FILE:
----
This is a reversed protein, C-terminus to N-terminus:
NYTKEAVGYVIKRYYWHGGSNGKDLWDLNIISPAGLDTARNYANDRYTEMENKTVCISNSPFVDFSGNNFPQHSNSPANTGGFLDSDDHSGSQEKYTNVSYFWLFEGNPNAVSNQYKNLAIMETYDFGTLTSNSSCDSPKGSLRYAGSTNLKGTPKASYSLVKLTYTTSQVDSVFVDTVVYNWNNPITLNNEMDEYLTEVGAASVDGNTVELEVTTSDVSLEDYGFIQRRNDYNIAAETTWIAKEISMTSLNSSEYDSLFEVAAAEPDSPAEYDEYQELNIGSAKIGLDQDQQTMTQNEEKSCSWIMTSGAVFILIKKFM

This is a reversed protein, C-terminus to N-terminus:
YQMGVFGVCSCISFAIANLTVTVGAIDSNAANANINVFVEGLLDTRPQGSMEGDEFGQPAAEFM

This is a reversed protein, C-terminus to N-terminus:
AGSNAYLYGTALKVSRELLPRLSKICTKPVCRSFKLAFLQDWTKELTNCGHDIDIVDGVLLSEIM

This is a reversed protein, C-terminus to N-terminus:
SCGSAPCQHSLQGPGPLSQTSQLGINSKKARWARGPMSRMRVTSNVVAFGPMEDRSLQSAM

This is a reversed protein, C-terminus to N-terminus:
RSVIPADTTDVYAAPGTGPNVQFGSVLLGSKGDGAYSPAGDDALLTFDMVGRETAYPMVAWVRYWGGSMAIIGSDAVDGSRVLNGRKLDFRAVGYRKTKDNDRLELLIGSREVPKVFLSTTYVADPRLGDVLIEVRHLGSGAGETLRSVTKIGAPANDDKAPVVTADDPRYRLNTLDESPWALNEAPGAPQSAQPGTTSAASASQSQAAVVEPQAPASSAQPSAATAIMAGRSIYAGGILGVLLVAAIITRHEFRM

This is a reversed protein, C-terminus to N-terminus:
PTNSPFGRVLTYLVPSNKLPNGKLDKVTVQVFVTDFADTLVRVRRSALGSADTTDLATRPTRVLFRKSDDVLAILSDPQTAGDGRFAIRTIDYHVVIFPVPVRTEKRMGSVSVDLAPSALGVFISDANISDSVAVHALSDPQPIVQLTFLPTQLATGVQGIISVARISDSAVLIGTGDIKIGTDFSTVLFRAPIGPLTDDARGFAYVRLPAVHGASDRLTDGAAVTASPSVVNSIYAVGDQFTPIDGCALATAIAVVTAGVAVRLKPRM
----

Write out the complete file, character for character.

This is a reversed protein, C-terminus to N-terminus:
NYTKEAVGYVIKRYYWHGGSNGKDLWDLNIISPAGLDTARNYANDRYTEMENKTVCISNSPFVDFSGNNFPQHSNSPANTGGFLDSDDHSGSQEKYTNVSYFWLFEGNPNAVSNQYKNLAIMETYDFGTLTSNSSCDSPKGSLRYAGSTNLKGTPKASYSLVKLTYTTSQVDSVFVDTVVYNWNNPITLNNEMDEYLTEVGAASVDGNTVELEVTTSDVSLEDYGFIQRRNDYNIAAETTWIAKEISMTSLNSSEYDSLFEVAAAEPDSPAEYDEYQELNIGSAKIGLDQDQQTMTQNEEKSCSWIMTSGAVFILIKKFM

This is a reversed protein, C-terminus to N-terminus:
YQMGVFGVCSCISFAIANLTVTVGAIDSNAANANINVFVEGLLDTRPQGSMEGDEFGQPAAEFM

This is a reversed protein, C-terminus to N-terminus:
AGSNAYLYGTALKVSRELLPRLSKICTKPVCRSFKLAFLQDWTKELTNCGHDIDIVDGVLLSEIM

This is a reversed protein, C-terminus to N-terminus:
SCGSAPCQHSLQGPGPLSQTSQLGINSKKARWARGPMSRMRVTSNVVAFGPMEDRSLQSAM

This is a reversed protein, C-terminus to N-terminus:
RSVIPADTTDVYAAPGTGPNVQFGSVLLGSKGDGAYSPAGDDALLTFDMVGRETAYPMVAWVRYWGGSMAIIGSDAVDGSRVLNGRKLDFRAVGYRKTKDNDRLELLIGSREVPKVFLSTTYVADPRLGDVLIEVRHLGSGAGETLRSVTKIGAPANDDKAPVVTADDPRYRLNTLDESPWALNEAPGAPQSAQPGTTSAASASQSQAAVVEPQAPASSAQPSAATAIMAGRSIYAGGILGVLLVAAIITRHEFRM

This is a reversed protein, C-terminus to N-terminus:
PTNSPFGRVLTYLVPSNKLPNGKLDKVTVQVFVTDFADTLVRVRRSALGSADTTDLATRPTRVLFRKSDDVLAILSDPQTAGDGRFAIRTIDYHVVIFPVPVRTEKRMGSVSVDLAPSALGVFISDANISDSVAVHALSDPQPIVQLTFLPTQLATGVQGIISVARISDSAVLIGTGDIKIGTDFSTVLFRAPIGPLTDDARGFAYVRLPAVHGASDRLTDGAAVTASPSVVNSIYAVGDQFTPIDGCALATAIAVVTAGVAVRLKPRM